From gaming-focused tech startups to sexual and reproductive health-focused ventures, young investors under 30 in 2023 are pouring their money into businesses created by and for their immigrant, color and LGBTQ+ peers.
By Alex Conrad, Maria Gracia Santillana Linares and Elizabeth Brier
FWhere David Brillembourg Jr., investing is synonymous with fun and games. The 24-year-old founder of Dune Ventures left New York University years ago to help gaming startups receive crucial venture capital funding to realize their visions. In 2020, he launched his own company, raising more than $100 million and investing $50 million so far in ventures such as game clipping service Medal.tv and virtual reality game studio Ramen. VR.
“I grew up playing games. I understand games,” says Brillembourg. “I still play games all day.”
The youngest finalist of the 2023 Forbes 30 Under 30 Venture Capital list, Brillembourg sees his age as an asset, allowing him to connect with the brash and young founders of the gaming space. But he is also part of a new wave of venture capital faces who are making demonstrating leadership in a variety of ways, paying it off with founders — and each other — and helping to drive a new generation of entrepreneurs forward in increasingly important categories, from cannabis to climate and reproductive health.
Building for and alongside Gen Z, this year’s list of under 30s in venture capital also reflects a slow but significant shift in demographics among startup investors: Finalists on this year’s list included a record number of investors identifying as people of color, with 20, including 13 finalists who identified as women.
This change is also evident in the companies they support. To Eric Lim, 29, investing is as much about the founders as it is about the company. Lim founded Potluck Ventures earlier this year to focus on Asian American and Pacific Islander (AAPI) founders, creating space for this community he wishes had grown. Lim has raised several million dollars and invested in five AAPI-led companies to date, but his job isn’t just to write a check: the investor has also formed a syndicate of more than 500 other community members. to invest and benefit alongside it.
At Limited Ventures, Kai Cunningham, 28, is also looking to make investing in startups more inclusive in her community. The African-American investor works through Limited to help professional athletes and entertainers invest their wealth. More than 80 top athletes are currently investing through Limited, which has deployed more than $20 million in startups, while becoming more financially savvy and successful investors in the process.
Then there’s the founder of Spice Capital Maya Bakhai, 28, who thinks anyone can be an investor. Bakhai, who previously worked with Kevin Durant’s 35 Ventures, describes himself as a product of the “Robinhood generation” and hasn’t shied away from creating a $10 million seed fund to invest, more than half of that provided by limited female partners. It focuses on founders solving problems for the next generation of internet native consumers, including businesses working in crypto, capital, and community.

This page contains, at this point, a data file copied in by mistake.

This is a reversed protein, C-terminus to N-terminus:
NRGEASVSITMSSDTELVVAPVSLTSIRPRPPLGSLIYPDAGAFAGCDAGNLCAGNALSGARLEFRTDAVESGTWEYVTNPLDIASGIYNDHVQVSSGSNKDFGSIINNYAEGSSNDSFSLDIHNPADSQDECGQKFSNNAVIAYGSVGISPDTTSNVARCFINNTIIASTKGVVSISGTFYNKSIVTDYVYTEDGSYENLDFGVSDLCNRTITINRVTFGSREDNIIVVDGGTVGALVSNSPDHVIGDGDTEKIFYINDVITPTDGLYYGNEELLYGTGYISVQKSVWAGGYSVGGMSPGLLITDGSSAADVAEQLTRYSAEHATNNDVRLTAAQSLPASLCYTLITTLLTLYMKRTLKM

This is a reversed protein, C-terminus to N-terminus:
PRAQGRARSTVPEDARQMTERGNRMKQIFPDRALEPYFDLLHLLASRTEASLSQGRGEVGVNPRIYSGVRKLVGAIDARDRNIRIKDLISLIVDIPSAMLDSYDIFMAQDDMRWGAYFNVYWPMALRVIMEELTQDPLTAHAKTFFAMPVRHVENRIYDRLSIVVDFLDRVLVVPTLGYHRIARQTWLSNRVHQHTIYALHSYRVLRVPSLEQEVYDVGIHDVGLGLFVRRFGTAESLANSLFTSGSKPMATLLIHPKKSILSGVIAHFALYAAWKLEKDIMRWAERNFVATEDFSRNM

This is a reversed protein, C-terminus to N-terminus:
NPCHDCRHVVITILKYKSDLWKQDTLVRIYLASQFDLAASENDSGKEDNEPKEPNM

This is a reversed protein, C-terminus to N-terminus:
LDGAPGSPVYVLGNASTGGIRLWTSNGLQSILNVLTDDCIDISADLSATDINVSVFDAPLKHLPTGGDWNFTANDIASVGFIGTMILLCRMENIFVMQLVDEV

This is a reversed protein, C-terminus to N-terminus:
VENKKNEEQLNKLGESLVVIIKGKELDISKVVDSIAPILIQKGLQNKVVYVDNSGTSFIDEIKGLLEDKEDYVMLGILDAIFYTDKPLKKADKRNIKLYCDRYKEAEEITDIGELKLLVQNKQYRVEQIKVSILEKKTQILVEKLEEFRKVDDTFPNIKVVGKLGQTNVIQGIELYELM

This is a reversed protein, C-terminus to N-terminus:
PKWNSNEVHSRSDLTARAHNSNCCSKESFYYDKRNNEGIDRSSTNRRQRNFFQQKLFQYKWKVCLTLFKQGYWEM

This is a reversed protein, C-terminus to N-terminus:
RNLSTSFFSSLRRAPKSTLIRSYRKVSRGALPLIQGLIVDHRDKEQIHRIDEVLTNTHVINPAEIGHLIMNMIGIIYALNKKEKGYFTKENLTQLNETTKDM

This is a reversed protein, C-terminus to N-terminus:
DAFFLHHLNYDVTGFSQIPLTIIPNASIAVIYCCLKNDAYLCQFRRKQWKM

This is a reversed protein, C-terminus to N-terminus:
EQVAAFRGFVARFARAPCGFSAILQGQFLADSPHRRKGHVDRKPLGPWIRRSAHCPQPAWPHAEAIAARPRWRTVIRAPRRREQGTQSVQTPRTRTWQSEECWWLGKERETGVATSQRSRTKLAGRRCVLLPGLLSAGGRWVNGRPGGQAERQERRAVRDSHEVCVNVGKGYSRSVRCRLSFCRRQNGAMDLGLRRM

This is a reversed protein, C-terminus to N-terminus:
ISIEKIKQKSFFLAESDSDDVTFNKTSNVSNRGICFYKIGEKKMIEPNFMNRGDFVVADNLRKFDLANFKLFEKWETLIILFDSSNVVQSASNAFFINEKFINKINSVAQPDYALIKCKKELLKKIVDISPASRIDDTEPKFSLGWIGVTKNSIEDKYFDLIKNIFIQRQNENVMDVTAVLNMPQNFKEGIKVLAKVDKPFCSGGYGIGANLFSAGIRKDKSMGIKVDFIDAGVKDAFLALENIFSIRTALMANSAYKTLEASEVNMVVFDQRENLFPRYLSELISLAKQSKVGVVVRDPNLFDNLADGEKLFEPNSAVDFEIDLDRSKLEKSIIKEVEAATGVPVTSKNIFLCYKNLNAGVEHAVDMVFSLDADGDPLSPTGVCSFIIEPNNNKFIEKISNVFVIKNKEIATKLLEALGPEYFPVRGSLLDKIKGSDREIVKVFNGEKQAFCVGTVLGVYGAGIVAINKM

Leonard Arango29, and Alexis Alston, 27, of One Way Ventures and Lightship Capital, supports fellow investors of color through industry-wide reports, podcasts and meetups. Others, like Tobi Coker, 28, from Felicis, are board members of industry organizations such as BLCK VC. And then there are those, like Hunter McNabb, 29, of 9 Yards Capital, which proudly mentors and advises LGBTQ+ and other underrepresented founders.
Many are company founders, like the Adapt Ventures brothers Mohammad Amdani, 27, and Ammar Amdani, 24. polished eye25, founded Alix Ventures with a focus on healthcare and has completed 15 investments. Tim SchlidtThe 29-year-old was inspired by his own personal experience with depression to launch psychedelic-focused Palo Santo. Ali RohdeThe 28-year-old, meanwhile, is looking to help the startup founders of her new company Outset Capital, a $200,000 check and Airtable from target follow-on investors at a time.
Others, like Clarey Zhu, 29, have established themselves in large venture capital firms. A TCV partner, Zhu has helped deploy over $1.3 billion in companies including Brex, Nubank and ByteDance. Morgan Cheatham, 27, was the youngest investor to take a board seat on behalf of his company, Bessemer Venture Partners. You’ll also find promising leaders in the ranks of big companies like Accel, Meritech, and ICONIQ.
What they all have in common: an entrepreneurial spirit and a sense of purpose and leadership that transcends background, company size or investment stage. It may not be better embodied than by David Byrd, 29, who nearly lost his life in a shark attack years ago. With a new lease on life, Byrd raised a $10 million fund to support semiconductor companies soon after. Now a BlueYard Capital partner, the software engineer-turned-investor helps founders in a new category, decentralized wireless (DeWi).
This year’s 30 Under 30 list was edited by Editor-in-Chief Alex Konrad, Program Manager Elisabeth Brier and Associate Editor Maria Gracia Santillana Linares. Our judges were Kathryn Haun, Founder and CEO of Haun Ventures; Garry Tan, partner and founder of Initialized; Logan Bartlett, managing director of Redpoint Ventures and an alumnus under 30; and Sarah Kunst, a former All Star under 30 and managing director of Cleo Capital.
For a link to the full list of Venture Capital Under 30s, click hereand for full coverage 30 Under 30, Click here.
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